The amplifier doesn’t simply “make it louder”. It congeals, crushes, intensifies. Unassuming chord strums go in; great waves of fuzz pour out, distorting against the limits of volume and perhaps against the limits of something else; pressing into the membrane between everyday living and the psychedelic beyond, using the added serration of wah pedals to slice holes in the corporeal veil. I’m not necessarily talking about towering amplifier stacks used to set large venues ablaze. Chromesthetic sounds like product of a much more modest operation: a player staring down the grill of their practice amp, engaged in a feedback loop of listening and channelling, channelling and listening, soaking up the fuzz that gushes forth and feeding it directly back into the valves. Faint drum machines do just about enough to keep everything in parallel, erect in anxious stillness like harbour stilts smashed by tides of overdrive, asymmetric tremolo, reverse guitar leads, shrill feedback and hums of power chord drones. At times, the various layers of overdubbed guitar clot into a hiss in the higher frequencies; perhaps the sound of air escaping from a slit in the here-there divide?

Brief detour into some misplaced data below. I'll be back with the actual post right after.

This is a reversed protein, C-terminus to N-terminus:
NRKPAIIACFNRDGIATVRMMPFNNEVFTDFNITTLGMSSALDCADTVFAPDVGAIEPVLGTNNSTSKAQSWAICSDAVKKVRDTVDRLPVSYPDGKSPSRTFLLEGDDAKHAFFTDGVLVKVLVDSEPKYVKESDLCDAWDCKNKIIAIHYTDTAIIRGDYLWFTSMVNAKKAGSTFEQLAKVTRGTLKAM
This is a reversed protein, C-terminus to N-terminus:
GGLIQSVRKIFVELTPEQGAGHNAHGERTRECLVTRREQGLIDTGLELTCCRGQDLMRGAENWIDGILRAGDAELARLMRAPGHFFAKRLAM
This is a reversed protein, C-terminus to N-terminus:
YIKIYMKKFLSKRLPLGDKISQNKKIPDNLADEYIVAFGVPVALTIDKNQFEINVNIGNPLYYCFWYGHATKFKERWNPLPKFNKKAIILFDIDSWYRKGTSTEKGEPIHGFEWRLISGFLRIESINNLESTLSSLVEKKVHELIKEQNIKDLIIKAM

There is ample homage to the motorik. Tonally, the record maintains a dogged commitment to hurtling “straight ahead” – the riffs loop themselves into a cruise-control plateaux like Cadillac headlamps fixed on the horizon line, cycling around until the listener sheds all expectation of musical progression and sinks into the time-blanketing expanse of stasis instead. Similarly, each track promptly ascends to a volume peak and then stays there, pressed against the ceiling until the ecstasy of climax becomes a constant nausea. I fall dizzy amidst the riffs, head bashed back and forth between the two-chord refrain of “Suicide” or drenched in the rain of lead guitar on “Treatment”, numb to feeling and clueless on how to correctly orientate myself. In other words, bliss.